LGBTQ Arabs in Israel often face unique challenges and discrimination due to their dual minority status. According to a study by the Israeli NGO, the Aguda, LGBTQ Arabs in Israel are three times more likely to suffer from poor mental health compared to their Jewish counterparts.
“As an Arab and as a member of the LGBTQ+ community, I feel like I don’t fully belong in either society,” says Amir, a 29-year-old Arab Israeli. “I constantly have to navigate between the discrimination and stigma I face in both communities.”
While homosexuality is legal in Israel, the country still lacks comprehensive anti-discrimination laws that protect LGBTQ individuals in the workplace and other areas of life. This lack of legal protection has led to a culture of discrimination and stigma against LGBTQ Arabs in Israel, particularly within the Arab community itself.
“The taboo surrounding homosexuality in the Arab community is strong,” says Samira, a 25-year-old Arab Israeli. “It’s hard to be open about who you are and who you love when you know it will bring shame and rejection from your own family and community.”
The political situation in Israel also plays a role in the challenges faced by LGBTQ Arabs in the country. The Israeli-Palestinian conflict and the occupation of Palestine have led to tensions and discrimination against Arabs within Israel. This, combined with the lack of legal protections and social stigma surrounding LGBTQ identities within the Arab community, creates a difficult and often hostile environment for LGBTQ Arabs.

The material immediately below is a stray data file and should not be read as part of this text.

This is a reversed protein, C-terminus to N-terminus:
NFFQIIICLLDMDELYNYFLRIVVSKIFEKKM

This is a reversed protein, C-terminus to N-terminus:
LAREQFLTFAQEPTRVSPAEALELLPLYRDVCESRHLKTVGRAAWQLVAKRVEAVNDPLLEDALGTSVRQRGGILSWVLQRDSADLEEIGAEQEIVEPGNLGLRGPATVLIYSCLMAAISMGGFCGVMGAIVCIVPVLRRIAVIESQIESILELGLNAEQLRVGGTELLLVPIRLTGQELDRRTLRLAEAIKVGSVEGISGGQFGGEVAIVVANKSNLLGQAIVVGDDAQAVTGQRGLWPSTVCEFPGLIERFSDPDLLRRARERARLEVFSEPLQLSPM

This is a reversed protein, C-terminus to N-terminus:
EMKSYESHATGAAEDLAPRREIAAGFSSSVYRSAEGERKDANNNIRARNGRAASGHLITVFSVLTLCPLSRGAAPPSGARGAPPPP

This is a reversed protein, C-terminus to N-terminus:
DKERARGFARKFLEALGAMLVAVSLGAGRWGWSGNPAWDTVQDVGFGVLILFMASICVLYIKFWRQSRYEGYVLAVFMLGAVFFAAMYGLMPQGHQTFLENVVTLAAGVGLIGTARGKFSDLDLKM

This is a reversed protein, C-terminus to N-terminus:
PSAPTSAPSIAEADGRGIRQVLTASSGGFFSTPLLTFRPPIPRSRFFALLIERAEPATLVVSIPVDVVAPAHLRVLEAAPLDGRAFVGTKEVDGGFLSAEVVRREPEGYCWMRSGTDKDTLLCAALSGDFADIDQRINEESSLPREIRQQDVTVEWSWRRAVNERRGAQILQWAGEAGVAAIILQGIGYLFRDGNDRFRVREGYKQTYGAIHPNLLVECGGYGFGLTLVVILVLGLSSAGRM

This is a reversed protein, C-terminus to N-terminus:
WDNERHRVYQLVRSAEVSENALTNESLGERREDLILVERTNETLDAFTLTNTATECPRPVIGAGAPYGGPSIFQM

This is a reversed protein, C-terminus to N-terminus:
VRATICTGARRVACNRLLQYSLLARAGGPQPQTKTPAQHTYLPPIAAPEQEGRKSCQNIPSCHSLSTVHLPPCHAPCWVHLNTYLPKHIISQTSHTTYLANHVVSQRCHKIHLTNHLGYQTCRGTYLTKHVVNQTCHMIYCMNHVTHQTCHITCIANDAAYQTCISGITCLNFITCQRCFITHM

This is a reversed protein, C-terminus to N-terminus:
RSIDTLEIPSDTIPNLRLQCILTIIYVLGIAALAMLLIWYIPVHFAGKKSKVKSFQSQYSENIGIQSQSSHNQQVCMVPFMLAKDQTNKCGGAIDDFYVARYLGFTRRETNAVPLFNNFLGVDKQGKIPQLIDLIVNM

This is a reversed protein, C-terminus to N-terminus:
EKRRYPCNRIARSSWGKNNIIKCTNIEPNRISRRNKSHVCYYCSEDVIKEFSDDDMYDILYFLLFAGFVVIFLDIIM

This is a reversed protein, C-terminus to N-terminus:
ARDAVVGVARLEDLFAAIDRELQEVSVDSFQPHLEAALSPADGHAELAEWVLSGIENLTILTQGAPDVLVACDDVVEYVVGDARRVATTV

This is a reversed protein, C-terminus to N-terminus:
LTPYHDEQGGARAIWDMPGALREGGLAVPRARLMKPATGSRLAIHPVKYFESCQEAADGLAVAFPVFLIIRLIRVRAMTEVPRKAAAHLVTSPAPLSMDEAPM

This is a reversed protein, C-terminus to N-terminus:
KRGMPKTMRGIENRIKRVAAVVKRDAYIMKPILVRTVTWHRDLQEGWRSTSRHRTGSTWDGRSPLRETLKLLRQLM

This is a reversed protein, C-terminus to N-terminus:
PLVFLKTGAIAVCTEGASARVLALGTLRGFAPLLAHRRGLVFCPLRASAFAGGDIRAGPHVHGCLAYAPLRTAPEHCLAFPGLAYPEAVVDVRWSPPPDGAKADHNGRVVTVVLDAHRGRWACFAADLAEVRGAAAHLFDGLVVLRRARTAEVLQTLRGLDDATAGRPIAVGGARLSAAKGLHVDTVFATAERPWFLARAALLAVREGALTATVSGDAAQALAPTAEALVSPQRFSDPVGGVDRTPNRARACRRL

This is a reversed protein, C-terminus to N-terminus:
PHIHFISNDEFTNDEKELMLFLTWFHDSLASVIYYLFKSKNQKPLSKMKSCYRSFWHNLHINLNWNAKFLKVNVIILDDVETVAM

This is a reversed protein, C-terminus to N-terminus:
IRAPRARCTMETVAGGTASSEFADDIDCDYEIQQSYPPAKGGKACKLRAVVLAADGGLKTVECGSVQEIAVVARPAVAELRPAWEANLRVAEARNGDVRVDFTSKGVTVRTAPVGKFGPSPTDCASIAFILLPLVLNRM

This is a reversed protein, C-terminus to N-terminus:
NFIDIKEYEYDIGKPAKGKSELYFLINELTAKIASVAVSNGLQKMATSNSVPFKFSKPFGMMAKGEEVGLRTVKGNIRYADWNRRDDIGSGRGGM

However, there have also been instances of political allies and support for the LGBTQ Arab community in Israel. In 2019, a group of Palestinian and Israeli politicians submitted a proposal for a law that would ban conversion therapy, a widely discredited practice that attempts to change an individual’s sexual orientation or gender identity. The proposal was ultimately unsuccessful, but it marked a rare show of political solidarity for the LGBTQ Arab community in Israel.
Despite these challenges, the LGBTQ Arab community in Israel has made significant progress in recent years. In 2016, the Israeli Supreme Court ruled in favor of recognizing same-sex marriages performed abroad, and in 2020, the Israeli parliament passed a law allowing for the adoption of children by same-sex couples.
There are also a growing number of organizations and groups in Israel working to support and empower the LGBTQ Arab community. One such group is Aswat, an NGO that works to promote the rights of Arab LGBTQ women in Israel.
“Aswat has given me a sense of belonging and community,” says Rania, a member of Aswat. “It’s a safe space where I can be myself and find support and acceptance.”
While there is still a long way to go in the fight for equality and acceptance for LGBTQ Arabs in Israel, the progress that has been made is a testament to the resilience and determination of the community. “I may face discrimination and stigma from both my Arab and LGBTQ identities,” says Amir, “but I won’t let it define me or stop me from fighting for my rights and the rights of others.”
Despite the challenges they face, many LGBTQ Arabs in Israel remain hopeful for a future where they can fully be themselves and be accepted by both their Arab and Israeli communities. “I just want to be able to love and be loved, without fear of rejection or persecution,” says Samira. “I believe that one day we will get there.”